How to Ask About Job Opportunities During an Informational Interview

How to Ask About Job Opportunities During an Informational Interview

In this article, we’ve gathered eight insightful tips from professionals, including a human resources director and a founder, on how to effectively ask about job opportunities during an informational interview. From inquiring through industry trends to balancing curiosity and ambition, these experts provide invaluable advice to help you navigate your career journey.

  • Inquire Through Industry Trends
  • Showcase Interest in a Specific Role
  • Build Genuine Connections First
  • Express Interest, Not Eagerness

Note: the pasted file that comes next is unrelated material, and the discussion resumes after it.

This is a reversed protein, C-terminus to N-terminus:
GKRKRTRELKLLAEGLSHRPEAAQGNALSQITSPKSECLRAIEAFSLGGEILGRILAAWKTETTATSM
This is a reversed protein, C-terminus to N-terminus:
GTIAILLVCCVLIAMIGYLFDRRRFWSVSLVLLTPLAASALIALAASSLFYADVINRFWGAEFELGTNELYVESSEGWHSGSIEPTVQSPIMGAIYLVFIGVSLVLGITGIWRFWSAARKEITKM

• Frame the Inquiry Around Growth
  • Seek Insider Career Insights
  • Time Your Inquiry Carefully
  • Balance Curiosity and Ambition


Inquire Through Industry Trends

During an informational interview, it is imperative that you do not directly ask whether the person themselves or the company for which they work is hiring. That is a quick way to turn off the person you are meeting with. 

Instead, I recommend you approach the situation by first asking about a new trend or statistic that applies to the industry in which the person operates. From there, you can then ask how the company plans to deal with the new trend, and whether they are hiring anybody. 

This is a sort of backdoor way to ask whether the company is hiring, but the person you are meeting with won’t see it that way. They’ll instead see someone who is genuinely curious about the industry and relevant trends.

Janelle Owens, HR Director, Guide2Fluency

Showcase Interest in a Specific Role